Hurry, before I start solving the problem about how many angels are on a pinhead!
Hopefully the Scotus installment for tonight will sate the hunger of our ravenous audience for a while. But if not, I hereby announce a discovery which will render anonymous' project superfluous: the only known scholastic discussion of this famous question. I found the following disputation in one of the many medieval codices lying around in my library, in a collection of little-known quodlibets by the obscure but brilliant Ioannis de Ultima Thule. Although short and in especially barbarous jargon, nevertheless its unique character makes it a highly significant text. You heard it here first! Enjoy:
Utrum possit determinari quanti angeli in capite acus sunt.
Interrogatus est quanti angeli sunt in capite acus. Et arguitur quod numerus est infinitus. Quia angelus nulli magni magnitudini est. Ergo, etc.
Contra: angelus est pura intelligentia. Sed caput acus est stultus. Intelligentiarum autem cum stultorum non societatum potest esse. Ergo videtur quod numerus angelorum in capite acus est nullum.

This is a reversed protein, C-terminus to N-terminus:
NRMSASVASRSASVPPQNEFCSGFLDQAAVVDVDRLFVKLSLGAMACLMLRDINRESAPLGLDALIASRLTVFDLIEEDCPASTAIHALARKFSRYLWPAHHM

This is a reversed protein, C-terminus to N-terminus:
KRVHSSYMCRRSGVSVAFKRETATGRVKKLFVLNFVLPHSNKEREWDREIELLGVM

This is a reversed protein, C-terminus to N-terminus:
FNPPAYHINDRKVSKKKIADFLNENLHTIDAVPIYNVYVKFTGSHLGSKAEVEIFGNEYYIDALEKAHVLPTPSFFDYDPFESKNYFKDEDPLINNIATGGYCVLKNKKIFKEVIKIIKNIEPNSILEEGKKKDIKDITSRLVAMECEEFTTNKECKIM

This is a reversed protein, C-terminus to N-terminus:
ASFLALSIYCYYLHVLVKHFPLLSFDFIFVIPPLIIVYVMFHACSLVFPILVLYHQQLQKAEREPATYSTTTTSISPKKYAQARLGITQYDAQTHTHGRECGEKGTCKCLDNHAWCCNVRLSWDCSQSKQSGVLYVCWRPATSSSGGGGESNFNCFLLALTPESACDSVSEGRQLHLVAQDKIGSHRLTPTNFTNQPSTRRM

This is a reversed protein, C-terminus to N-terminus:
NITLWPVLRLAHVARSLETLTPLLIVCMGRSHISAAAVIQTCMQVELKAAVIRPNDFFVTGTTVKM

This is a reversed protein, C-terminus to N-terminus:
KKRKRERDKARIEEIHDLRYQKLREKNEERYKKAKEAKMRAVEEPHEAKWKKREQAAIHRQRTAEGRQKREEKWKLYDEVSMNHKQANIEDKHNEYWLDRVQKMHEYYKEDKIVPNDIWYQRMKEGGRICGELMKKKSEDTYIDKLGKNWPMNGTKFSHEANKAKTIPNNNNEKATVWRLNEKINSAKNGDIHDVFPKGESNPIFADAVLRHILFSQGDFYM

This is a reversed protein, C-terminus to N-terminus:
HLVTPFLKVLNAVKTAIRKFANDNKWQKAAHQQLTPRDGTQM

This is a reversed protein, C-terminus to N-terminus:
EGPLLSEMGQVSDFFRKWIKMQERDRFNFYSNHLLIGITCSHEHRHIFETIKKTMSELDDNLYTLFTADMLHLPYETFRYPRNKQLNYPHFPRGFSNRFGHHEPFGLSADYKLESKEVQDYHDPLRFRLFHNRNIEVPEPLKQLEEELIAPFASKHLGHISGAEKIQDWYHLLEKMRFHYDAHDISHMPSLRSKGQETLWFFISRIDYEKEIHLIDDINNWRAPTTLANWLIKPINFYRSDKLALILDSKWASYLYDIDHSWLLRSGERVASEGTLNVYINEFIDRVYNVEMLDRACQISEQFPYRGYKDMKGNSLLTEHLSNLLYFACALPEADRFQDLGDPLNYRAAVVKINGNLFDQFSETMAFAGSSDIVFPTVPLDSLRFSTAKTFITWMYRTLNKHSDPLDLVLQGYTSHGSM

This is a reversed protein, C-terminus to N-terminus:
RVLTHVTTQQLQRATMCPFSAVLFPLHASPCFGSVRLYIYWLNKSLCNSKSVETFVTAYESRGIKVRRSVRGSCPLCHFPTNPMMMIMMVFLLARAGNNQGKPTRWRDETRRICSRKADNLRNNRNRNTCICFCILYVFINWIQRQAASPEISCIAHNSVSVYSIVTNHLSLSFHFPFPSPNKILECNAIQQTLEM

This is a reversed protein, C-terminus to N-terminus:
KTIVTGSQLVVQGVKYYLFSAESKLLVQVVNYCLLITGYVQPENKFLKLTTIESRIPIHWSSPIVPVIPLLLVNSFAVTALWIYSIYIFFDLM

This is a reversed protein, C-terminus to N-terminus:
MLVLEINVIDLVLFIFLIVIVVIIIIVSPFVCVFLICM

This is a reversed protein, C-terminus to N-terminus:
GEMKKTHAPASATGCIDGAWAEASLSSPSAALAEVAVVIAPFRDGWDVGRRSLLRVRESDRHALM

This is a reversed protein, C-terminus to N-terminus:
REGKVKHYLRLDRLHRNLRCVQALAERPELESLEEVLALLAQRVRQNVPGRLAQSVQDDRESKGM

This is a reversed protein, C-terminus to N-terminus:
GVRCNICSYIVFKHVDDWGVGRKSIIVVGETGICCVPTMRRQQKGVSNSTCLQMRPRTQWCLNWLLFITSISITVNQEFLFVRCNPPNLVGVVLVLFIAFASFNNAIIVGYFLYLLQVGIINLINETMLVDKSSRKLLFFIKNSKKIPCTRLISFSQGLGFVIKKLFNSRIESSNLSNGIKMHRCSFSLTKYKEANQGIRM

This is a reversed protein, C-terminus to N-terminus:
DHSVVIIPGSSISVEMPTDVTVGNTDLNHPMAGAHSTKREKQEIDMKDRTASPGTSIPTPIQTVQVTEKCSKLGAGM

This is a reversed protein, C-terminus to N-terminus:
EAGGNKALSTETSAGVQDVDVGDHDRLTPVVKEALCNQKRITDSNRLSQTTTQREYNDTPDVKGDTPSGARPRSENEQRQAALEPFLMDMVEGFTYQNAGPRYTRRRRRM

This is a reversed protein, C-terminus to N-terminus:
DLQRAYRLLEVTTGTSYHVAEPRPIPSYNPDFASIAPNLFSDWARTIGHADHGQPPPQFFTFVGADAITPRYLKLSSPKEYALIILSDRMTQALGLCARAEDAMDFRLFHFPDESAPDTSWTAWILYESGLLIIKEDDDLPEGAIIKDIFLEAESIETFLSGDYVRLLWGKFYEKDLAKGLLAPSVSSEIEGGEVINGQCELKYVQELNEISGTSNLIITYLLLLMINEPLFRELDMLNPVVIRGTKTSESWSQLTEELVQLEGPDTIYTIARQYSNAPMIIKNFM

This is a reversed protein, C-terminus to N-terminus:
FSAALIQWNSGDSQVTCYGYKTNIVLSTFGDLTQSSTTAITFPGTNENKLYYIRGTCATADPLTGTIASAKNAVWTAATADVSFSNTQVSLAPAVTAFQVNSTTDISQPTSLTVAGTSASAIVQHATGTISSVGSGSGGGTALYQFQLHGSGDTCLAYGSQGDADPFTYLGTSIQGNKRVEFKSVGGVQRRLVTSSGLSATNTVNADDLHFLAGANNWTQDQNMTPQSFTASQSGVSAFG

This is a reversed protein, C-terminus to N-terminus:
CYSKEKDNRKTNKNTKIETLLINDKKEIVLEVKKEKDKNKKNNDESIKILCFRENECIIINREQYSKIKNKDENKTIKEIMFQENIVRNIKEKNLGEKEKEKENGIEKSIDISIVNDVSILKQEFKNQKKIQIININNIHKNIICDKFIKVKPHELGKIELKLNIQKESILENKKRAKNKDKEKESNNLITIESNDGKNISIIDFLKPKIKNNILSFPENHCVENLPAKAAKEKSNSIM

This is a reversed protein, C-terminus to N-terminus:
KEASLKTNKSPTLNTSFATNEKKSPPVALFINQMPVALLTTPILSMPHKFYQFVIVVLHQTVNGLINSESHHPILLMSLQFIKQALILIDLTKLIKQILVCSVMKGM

Respondeo quod stultus quoque habet curatorem angelum, qui non eum relinqueret quamvis stolidus. Ergo numerus est unus.
Here is my translation:
Whether it can be determined how many angels are on a pinhead.
It was asked how many angels are on a pinhead. And it is argued that the number is infinite. For an angel has no magnitude, therefore, etc.
On the contrary: an angel is a pure intelligence. But a pinhead is stupid, and there can be no association between the intelligent and the stupid. Therefore it seems that the number of angels on a pinhead is none.
I respond that even a stupid person has a guardian angel, who would not desert him no matter how dumb he might be. Therefore the number is one.